Freedom newspaper caught up with a member of the collective organising Projectile, the annual anarchist film festival in Newcastle.
Freedom: You've done two previous festivals, how do you think this one will compare?
Projectile collective member: We had tried to have less overlap between films and talks this year, but we ended up with so many items to fit in that we weren't as successful with that plan as we had hoped! There are fewer "historical" films this year, I suppose that's one difference, although it wasn't intentional.
The cabaret night is definitely a bigger deal this time around - actual bands, more spoken word and
poetry, and probably some weird art stuff going on as well. Maybe the only common factor is getting Dave Douglass to do a turn, but he doesn't need that much encouraging really.
What sort of crowd are you expecting for the event?
We get an interesting mix of anarchists, many of whom travel to get here specially for Projectile, and local people who may or may not be anarchists but come for a film, a speaker, or maybe this year the cabaret night and generally end up staying for more.
I should mention to anyone who is thinking of coming from out of town that we can sort you out with
someplace to stay, just get in touch ahead of time and bring a sleeping bag. The slumber party/staying up talking and drinking aspect that happens after the event at homes all around the area is always really
good. We had Stuart Christie and Stewart Home at ours one year, that was interesting...
What things would you particularly recommend as potential highlights of the festival?
The new documentary "Sacco and Vanzetti" is really excellent. For kicks, "The Anarchists" should keep you laughing in between fight sequences, it's ridiculous but I really liked it. We're all really looking forward to seeing "There Is No Authority But Yourself" too, as it's the one film we haven't previewed.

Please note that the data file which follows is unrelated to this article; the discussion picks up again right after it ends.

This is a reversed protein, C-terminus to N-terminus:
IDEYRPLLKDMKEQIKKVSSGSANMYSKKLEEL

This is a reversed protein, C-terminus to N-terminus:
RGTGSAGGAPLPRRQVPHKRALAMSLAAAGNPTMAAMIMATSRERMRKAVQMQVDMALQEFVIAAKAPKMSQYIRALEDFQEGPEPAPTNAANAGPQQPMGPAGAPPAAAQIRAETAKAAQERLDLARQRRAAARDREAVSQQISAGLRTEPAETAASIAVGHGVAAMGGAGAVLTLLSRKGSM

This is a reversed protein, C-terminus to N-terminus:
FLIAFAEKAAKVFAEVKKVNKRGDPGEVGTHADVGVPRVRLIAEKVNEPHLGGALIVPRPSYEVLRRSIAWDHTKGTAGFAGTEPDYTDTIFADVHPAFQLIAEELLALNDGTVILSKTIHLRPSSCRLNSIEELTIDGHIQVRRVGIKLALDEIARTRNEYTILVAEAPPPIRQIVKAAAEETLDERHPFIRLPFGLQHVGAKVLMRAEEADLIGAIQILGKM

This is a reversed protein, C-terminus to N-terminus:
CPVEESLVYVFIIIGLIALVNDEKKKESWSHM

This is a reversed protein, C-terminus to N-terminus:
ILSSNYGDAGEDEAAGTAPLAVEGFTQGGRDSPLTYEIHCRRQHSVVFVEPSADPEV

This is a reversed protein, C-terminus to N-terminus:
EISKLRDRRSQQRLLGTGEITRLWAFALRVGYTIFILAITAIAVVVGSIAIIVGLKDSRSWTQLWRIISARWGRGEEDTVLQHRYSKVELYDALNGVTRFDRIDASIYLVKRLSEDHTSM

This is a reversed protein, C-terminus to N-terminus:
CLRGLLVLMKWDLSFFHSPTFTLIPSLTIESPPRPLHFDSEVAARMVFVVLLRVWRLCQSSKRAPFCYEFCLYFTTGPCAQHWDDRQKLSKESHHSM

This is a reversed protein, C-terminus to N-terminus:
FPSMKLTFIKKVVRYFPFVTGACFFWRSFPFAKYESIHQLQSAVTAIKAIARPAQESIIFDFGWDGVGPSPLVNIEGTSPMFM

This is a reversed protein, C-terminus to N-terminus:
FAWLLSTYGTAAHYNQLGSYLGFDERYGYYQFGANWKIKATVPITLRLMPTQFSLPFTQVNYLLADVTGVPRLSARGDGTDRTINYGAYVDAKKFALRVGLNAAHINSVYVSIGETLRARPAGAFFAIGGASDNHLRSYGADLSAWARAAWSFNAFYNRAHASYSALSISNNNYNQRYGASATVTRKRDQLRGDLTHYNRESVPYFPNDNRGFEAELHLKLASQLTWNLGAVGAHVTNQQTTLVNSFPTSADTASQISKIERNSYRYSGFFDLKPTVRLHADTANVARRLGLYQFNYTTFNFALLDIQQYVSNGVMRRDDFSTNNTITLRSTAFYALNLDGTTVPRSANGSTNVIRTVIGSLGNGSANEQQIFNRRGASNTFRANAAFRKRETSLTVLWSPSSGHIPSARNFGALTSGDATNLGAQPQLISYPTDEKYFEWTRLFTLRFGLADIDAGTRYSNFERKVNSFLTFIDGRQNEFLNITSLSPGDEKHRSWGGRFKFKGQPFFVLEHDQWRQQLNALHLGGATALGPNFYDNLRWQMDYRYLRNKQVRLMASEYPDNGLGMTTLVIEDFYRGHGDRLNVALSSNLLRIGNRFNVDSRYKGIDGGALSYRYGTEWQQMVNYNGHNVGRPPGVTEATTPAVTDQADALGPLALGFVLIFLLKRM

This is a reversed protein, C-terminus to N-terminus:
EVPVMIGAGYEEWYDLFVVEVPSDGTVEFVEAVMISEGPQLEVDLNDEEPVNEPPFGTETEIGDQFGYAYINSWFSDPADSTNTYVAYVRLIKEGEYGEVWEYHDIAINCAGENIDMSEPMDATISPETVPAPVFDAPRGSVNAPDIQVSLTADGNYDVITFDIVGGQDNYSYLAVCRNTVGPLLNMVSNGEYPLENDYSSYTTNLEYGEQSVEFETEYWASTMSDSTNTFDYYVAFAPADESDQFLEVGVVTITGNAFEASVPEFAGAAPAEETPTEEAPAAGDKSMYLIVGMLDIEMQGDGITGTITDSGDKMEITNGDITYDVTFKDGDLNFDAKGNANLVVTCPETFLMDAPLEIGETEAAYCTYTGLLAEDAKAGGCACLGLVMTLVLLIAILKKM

The vast majority of the films, showings and discussions seem to be coming from a class struggle angle, would you say that's the main focus of Projectile?
No, that's just the way things evolved - and it isn't strictly true either, as "Soma," the Crass films and so on don't really fit the mould. There must be something in the zeitgeist though, because it's definitely a theme that is coming to the fore at the moment...
What sort of background do the organisers have and how has that informed the process of putting Projectile together?
It's fair to say the one thing we all share is an interest in film, anarchism, and good nights out at the pub - as a group of individuals, we represent a fair spread of different takes on anarchism as a political philosophy. When we put the first Projectile together three years ago, it was an effort to have a second "national" event that, like the London Bookfair, would bring a lot of people together - but outside of London. There are other bookfairs about, so the idea of a cultural event with film at its core made sense, especially since some of us were already involved in programming radical films locally.
You've got some big hitters on the headline round-table talk on class struggle, Ian Bone, Dave Douglass and Ben Franks of recent 'Rebel Alliances'fame, what is the structure likely to be and what are you hoping will come out of it?
We have a moderator to try to keep things reasonably civil and fair. Oh, and don't leave Pauline McCormick and Penny Rimbaud out, eh? Pauline was involved with Class War's Heavy Stuff, and Penny has a very interesting (and not exactly fluffy) take on things. It will be interesting to see what areas of common ground this group can locate.
The Star and Shadow will be hosting, can you tell us a bit about that?
The Star and Shadow Cinema is hands down one of the coolest community cultural projects ever. It's an all-volunteer cinema that began with the four collectives that programmed the Side Cinema, an older alternative cinema venue in Newcastle. All of the people involved with Projectile have been involved with the Star and Shadow in some way, but only as part of a much larger and more diverse (and not explicitly anarchist) group.
What the Star and Shadow folks have done is rent about half of a large warehouse owned by the City of Newcastle and turn it into a great small cinema with a cafe that can host shows and some extra spaces that have been used for all sorts of purposes, from dance performances to creating banners for protests. There are hipster artist types involved, neighbourhood characters who have just wandered in, serious cinephiles, and of course us. Amazingly we are all still getting along. It resembles a social centre in some ways but the cinema is definitely core to the mission, not just showing movies but also making them and talking about them.